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Students plead for status quo

Auburn Drive High’s student council called on the school board to scrapits recommendation to consolidate Auburn Drive High and Cole HarbourDistrict High and send some students to a high school in EasternPassage last night.

Auburn Drive High’s student council called on the school board to scrap its recommendation to consolidate Auburn Drive High and Cole Harbour District High and send some students to a high school in Eastern Passage last night.
“In constructing a new, primarily white high school in Eastern Passage and sending virtually all of the Cole Harbour region’s black students to one consolidated high school, the Halifax regional school board would be neglecting its long-standing commitment to diversity,” said Kevin Morash, student council secretary, at last night’s public submissions meeting for the board’s 10-year facilities plan.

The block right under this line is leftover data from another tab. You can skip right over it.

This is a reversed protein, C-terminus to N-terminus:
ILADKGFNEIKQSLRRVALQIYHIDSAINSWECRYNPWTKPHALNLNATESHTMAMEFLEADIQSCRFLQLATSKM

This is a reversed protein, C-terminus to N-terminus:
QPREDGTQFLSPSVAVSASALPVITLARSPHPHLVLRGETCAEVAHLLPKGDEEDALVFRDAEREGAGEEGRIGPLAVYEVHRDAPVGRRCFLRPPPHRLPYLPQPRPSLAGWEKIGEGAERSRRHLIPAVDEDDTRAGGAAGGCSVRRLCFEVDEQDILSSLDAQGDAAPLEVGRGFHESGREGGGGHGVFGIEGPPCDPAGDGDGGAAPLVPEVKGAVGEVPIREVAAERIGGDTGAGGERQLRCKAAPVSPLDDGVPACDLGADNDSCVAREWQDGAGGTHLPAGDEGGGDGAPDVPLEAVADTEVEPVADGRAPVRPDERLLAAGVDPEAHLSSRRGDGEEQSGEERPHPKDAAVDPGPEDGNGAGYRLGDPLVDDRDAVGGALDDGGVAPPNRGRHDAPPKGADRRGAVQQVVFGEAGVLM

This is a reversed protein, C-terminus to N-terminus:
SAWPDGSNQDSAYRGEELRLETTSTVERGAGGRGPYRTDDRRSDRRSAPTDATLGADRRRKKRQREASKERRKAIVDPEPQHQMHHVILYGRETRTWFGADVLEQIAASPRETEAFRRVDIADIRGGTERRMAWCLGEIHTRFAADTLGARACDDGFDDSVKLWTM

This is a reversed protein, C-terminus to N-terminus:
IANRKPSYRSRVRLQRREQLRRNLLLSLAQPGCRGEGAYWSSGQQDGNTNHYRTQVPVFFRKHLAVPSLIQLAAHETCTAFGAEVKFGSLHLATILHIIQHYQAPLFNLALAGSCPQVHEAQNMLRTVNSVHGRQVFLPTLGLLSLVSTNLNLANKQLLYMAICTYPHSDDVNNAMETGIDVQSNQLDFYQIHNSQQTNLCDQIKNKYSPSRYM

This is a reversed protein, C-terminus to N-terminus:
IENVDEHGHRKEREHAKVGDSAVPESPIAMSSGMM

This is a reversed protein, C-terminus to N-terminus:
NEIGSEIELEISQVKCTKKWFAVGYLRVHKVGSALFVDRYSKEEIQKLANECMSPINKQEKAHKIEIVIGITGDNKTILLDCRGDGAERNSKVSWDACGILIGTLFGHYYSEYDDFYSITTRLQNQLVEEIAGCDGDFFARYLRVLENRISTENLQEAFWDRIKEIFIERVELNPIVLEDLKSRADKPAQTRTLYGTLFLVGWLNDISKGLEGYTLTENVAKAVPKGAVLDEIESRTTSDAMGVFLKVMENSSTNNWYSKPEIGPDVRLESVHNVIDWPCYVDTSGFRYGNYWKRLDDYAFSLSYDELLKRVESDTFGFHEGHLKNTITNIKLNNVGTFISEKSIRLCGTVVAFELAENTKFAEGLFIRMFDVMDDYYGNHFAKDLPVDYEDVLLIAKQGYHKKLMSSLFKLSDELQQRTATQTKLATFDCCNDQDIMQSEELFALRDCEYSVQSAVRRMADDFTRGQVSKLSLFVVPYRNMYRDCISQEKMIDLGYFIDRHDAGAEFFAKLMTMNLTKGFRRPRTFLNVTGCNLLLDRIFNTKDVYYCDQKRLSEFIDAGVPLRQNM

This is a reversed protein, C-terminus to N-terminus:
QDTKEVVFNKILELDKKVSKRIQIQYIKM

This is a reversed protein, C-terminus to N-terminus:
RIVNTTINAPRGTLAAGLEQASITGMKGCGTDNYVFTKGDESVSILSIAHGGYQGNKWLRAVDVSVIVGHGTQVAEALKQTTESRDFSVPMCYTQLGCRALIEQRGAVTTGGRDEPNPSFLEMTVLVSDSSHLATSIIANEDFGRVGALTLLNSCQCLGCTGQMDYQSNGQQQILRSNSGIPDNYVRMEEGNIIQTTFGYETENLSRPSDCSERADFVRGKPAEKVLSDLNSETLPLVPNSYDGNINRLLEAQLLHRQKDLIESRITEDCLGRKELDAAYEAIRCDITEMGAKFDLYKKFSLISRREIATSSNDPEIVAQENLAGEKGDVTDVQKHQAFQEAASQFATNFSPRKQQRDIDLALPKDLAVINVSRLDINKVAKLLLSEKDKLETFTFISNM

Auburn Drive High opened its doors in 1994 to alleviate overcrowding at Cole Harbour District High and to maintain a diverse school community, following several years of highly publicized, racially divided fights.
Consultants recommended building a high school serving Eastern Passage, Shearwater and Woodside after Eastern Passage residents made a strong plea for it. Board staff recently endorsed the idea.
Morash — who’s in Grade 12, on his school’s diversity team and basketball team co-captain — raised concerns about having to change schools. He said student athletes would lose accessibility to Cole Harbour Place.
“I don’t feel that the students from my community should have to go to an Eastern Passage high school when we already go to a 14-year-old school,” said the Colby Village teen, prompting applause.
Eastern Passage residents have long campaigned for a high school in their growing seaside community.
Last night, mother of two Tracey Mohr made an impassioned plea for a high school in Eastern Passage, saying that students should be able to attend a school in their own community. She said some students miss out on participating in extra-curricular activities because the school isn’t located in their community.
-lindsay.jones@metronews.ca

 
 
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